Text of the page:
FAQ
July 2018

SMART Watch Newsletter

Yavapai-Apache officers and SMART Office staff

Expanding TAP: Yavapai-Apache Police Officer Rex Van Ausdall (from left), Probation Officer Karina Urias, TAP trainers Brad Colquitt and Jim Barrett, Chief of Police Jon Huey, SMART Senior Policy Advisor Yahya Fouz and SORNA Officer Lucinda Morrow memorialize the moment during the TAP deployment and training — and the first successful entry of a registered sex offender into the requisite federal databases using the TAP workstation — on June 28 at the Yavapai-Apache Nation of the Camp Verde Indian Reservation.

Tribal Access Program Continues Deployments

For the third year in a row, the SMART Office continues to fund the Tribal Access Program and provide subject matter expertise on how TAP can complement or enhance a tribe’s sex offender registration program. By the end of September 2018, a total of 47 tribes will have direct access to federal databases through TAP. Participating tribes receive the necessary hardware and software and ongoing technical assistance for direct access to national crime information systems for both civil and criminal purposes, including the National Crime Information Center and the National Sex Offender Registry.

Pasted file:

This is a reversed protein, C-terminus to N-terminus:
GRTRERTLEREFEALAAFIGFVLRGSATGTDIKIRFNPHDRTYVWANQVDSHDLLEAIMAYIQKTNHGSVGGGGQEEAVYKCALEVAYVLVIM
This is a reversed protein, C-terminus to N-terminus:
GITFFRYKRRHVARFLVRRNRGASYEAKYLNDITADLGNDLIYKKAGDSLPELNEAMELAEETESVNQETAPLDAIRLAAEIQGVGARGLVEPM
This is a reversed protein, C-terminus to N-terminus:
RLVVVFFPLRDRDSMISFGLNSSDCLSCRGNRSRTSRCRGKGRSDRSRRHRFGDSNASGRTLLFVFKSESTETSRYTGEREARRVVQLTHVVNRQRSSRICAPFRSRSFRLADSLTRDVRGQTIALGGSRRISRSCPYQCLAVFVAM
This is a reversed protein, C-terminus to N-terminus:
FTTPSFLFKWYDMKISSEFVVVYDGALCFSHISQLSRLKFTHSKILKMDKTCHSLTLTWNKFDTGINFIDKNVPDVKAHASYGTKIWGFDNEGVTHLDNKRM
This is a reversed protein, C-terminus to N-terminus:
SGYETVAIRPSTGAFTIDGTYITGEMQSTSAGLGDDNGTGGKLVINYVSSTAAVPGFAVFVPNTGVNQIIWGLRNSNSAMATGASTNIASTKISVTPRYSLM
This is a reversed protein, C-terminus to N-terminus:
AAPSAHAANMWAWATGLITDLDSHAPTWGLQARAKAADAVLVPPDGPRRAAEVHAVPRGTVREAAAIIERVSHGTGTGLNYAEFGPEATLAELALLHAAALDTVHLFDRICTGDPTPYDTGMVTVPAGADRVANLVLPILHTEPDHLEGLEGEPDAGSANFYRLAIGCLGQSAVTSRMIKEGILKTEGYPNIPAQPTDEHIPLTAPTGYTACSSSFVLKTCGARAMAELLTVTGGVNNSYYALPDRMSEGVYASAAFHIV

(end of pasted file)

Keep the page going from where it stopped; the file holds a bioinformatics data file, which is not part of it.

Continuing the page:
The Yavapai Apache Nation is the latest Sex Offender Registration and Notification Act tribe to receive a workstation. From June 26-28, members of the U.S. Department of Justice’s TAP team provided hands-on training to tribal personnel from several criminal justice agencies, including the tribal police, probation and child protective services. SMART Senior Policy Advisor Yahya Fouz attended the deployment and provided subject matter expertise on SORNA’s information sharing requirements.

During the roll-out, the Yavapai Apache Nation SORNA Officer Lucinda Morrow successfully collected fingerprints and palm prints from a registered sex offender and immediately submitted the prints to the FBI electronically using the TAP workstation. In addition, the SORNA officer entered the registered sex offender’s biographical information directly into NCIC/NSOR. This marked the first time this registered sex offender was entered into NSOR, which is significant given that his underlying conviction was for sexual assault of an 8-year-old child. The successful submission of this registered sex offender’s biometrics and biographical information into the requisite federal databases will ensure that if criminal justice personnel nationwide conduct a criminal history check on him, they will be alerted with a “flag” indicating that he is a registered sex offender.

The SMART Office plans to fund the Tribal Access Program at $2 million in fiscal year 2019 to ensure that even more tribes have direct access to NCIC/NSOR, and encourages tribes to apply for the new TAP phase, beginning in fall 2018.